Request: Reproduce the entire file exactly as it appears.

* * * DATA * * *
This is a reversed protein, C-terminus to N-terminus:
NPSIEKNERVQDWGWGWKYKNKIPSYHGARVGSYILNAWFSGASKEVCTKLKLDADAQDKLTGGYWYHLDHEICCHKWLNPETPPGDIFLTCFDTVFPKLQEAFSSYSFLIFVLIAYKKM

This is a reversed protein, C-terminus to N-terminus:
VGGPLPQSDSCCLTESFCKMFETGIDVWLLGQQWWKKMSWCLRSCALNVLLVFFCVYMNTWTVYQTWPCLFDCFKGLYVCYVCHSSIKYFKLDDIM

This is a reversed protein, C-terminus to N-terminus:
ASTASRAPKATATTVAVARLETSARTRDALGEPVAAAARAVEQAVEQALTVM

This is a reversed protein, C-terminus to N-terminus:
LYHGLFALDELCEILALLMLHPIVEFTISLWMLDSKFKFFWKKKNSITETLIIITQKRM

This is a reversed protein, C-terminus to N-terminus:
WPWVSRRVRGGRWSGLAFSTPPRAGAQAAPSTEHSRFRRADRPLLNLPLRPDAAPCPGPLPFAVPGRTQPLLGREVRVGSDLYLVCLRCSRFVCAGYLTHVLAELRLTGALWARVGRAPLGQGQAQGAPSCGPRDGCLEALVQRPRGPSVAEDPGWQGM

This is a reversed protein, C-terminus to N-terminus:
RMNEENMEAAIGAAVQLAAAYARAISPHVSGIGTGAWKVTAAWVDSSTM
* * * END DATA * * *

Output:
This is a reversed protein, C-terminus to N-terminus:
NPSIEKNERVQDWGWGWKYKNKIPSYHGARVGSYILNAWFSGASKEVCTKLKLDADAQDKLTGGYWYHLDHEICCHKWLNPETPPGDIFLTCFDTVFPKLQEAFSSYSFLIFVLIAYKKM

This is a reversed protein, C-terminus to N-terminus:
VGGPLPQSDSCCLTESFCKMFETGIDVWLLGQQWWKKMSWCLRSCALNVLLVFFCVYMNTWTVYQTWPCLFDCFKGLYVCYVCHSSIKYFKLDDIM

This is a reversed protein, C-terminus to N-terminus:
ASTASRAPKATATTVAVARLETSARTRDALGEPVAAAARAVEQAVEQALTVM

This is a reversed protein, C-terminus to N-terminus:
LYHGLFALDELCEILALLMLHPIVEFTISLWMLDSKFKFFWKKKNSITETLIIITQKRM

This is a reversed protein, C-terminus to N-terminus:
WPWVSRRVRGGRWSGLAFSTPPRAGAQAAPSTEHSRFRRADRPLLNLPLRPDAAPCPGPLPFAVPGRTQPLLGREVRVGSDLYLVCLRCSRFVCAGYLTHVLAELRLTGALWARVGRAPLGQGQAQGAPSCGPRDGCLEALVQRPRGPSVAEDPGWQGM

This is a reversed protein, C-terminus to N-terminus:
RMNEENMEAAIGAAVQLAAAYARAISPHVSGIGTGAWKVTAAWVDSSTM